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After multiple losses in court, the Trump administration is holding steady on its attempt to ban transgender people from the military. That decision is receiving broad criticism from civil rights groups, lawmakers and former military officials, while few groups are coming to the administration’s defense.
The Defense Department released its long awaited policy last weekend, which recommends barring service members with gender dysphoria. Only transgender people who have been “stable” in their gender for 36 months prior to joining the service can try to join the military. If someone receives a diagnosis while currently serving, but does not require a change of gender and can still deploy, then they may be able to stay in the military.
The policy, which President Donald Trump signed on March 23, brought criticism from all over the ideological spectrum.
“President Trump’s decision to ban transgender military service is vicious, inhumane and utterly wrong. There are scores of transgender men and women serving in the military right now, under a policy that had already been established and vetted by DOD and validated by the courts. There is zero credible evidence that this policy has negatively affected readiness,” House Armed Services Committee Ranking Member Adam Smith (D-Wash.) said in a statement. “By issuing this decision, President Trump has engaged in an act of pure discrimination against people who sacrifice every day to serve their country — and who have been doing so for years. Stripping patriotic service members of their ability to serve openly in this way goes against American values. I condemn this decision and will continue to fight it with all of my abilities.”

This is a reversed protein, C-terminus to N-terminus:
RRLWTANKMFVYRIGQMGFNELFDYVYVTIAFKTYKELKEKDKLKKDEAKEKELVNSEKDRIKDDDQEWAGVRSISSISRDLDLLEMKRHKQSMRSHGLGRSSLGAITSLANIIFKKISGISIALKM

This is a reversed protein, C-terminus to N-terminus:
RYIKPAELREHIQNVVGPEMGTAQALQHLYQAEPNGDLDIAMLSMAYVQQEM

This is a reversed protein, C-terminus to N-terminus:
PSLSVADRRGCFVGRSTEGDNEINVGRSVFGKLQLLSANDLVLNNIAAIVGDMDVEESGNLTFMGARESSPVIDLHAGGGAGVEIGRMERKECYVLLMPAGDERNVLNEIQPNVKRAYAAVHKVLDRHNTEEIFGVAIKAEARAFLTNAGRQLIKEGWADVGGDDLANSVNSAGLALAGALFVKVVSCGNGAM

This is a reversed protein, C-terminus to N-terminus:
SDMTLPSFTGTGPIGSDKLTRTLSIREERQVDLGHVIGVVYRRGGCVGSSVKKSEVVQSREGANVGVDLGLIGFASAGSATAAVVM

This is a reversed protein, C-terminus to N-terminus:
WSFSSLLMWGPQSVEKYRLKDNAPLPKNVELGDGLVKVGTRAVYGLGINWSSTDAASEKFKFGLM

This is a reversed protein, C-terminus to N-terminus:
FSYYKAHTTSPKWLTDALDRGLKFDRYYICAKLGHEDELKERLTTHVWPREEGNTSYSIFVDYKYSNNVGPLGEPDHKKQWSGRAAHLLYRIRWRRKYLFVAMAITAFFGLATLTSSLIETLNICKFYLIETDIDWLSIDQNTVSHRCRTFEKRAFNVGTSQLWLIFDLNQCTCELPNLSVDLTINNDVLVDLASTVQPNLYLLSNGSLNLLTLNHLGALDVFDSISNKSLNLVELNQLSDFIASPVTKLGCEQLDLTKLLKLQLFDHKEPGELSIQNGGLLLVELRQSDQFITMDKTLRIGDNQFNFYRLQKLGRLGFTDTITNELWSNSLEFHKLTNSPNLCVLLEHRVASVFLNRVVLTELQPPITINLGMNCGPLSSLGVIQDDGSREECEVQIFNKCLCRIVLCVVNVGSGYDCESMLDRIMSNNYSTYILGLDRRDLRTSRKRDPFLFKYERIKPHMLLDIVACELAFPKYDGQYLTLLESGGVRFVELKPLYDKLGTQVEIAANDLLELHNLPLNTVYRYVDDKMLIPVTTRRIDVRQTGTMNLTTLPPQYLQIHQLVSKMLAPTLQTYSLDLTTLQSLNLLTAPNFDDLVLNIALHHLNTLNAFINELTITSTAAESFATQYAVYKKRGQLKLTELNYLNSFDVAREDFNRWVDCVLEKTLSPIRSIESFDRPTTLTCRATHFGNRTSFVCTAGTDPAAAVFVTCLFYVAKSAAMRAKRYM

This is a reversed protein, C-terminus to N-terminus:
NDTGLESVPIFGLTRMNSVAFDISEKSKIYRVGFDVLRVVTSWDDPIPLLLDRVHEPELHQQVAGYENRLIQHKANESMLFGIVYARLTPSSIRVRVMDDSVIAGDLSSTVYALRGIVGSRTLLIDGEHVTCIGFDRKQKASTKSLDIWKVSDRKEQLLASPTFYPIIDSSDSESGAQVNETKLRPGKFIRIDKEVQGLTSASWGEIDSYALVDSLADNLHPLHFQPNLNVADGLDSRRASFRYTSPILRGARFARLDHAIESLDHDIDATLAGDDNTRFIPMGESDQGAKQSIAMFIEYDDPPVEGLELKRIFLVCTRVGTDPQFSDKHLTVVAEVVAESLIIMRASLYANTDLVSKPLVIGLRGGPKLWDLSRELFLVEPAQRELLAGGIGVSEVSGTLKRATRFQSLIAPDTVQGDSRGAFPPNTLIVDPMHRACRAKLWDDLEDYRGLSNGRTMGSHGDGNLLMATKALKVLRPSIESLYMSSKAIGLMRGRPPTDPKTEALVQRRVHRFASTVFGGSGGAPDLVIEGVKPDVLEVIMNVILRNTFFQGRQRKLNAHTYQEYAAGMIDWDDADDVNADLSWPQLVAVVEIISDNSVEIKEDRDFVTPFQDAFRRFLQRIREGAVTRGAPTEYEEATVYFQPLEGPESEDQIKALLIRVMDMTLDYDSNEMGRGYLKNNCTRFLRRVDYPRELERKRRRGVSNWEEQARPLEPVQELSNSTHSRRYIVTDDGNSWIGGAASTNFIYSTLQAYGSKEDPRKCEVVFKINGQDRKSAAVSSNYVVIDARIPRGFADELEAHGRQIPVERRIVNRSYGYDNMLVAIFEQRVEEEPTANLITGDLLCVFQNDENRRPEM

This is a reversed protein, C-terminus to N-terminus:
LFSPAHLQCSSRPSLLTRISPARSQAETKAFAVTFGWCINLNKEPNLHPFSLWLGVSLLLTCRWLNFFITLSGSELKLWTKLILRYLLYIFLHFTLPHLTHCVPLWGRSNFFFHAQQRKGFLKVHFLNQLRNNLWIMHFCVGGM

Sen. Joni Ernst (R-Iowa) told “Face the Nation” this weekend she supports transgender service members in the military as long as they meet the physical and mental standards.
“I have asked transgenders myself, if you are willing to lay down your life beside mine, I would welcome you into our military,” Ernst said.
Rep. A. Donald McEachin (D-Va.) called Trump’s actions a “double down on bigotry” and senior House Armed Services Committee Member Jim Langevin (D-R.I.) said the policy is an “insult to the patriots who put their lives in danger every day to protect our country.”
Not everyone is upset with the decision, however. The conservative Heritage Foundation, which has worked closely with the Trump administration on policy issues, praised the decision.
“The requirements of military service are clear: every individual in uniform must be able to deploy, fight, and win in the worst of conditions, without any reliance on a daily flow of medications, medical treatment or special provision. We must also be certain our service members have the mental resilience to withstand the proven trauma of combat and the stress of prolonged deployments in austere environments. All are necessary standards if U.S. forces are going to prevail on distant battlefields,” Tom Spoehr, director of the Heritage Foundation’s Center for National Defense said in a statement. “Secretary Mattis recently, and properly, announced that every uniformed member of the military must be deployable. The armed forces are not a petri dish for social experimentation, nor is military service a guaranteed right; rather, our military is the first line of defense for America’s own unique experiment in liberty.”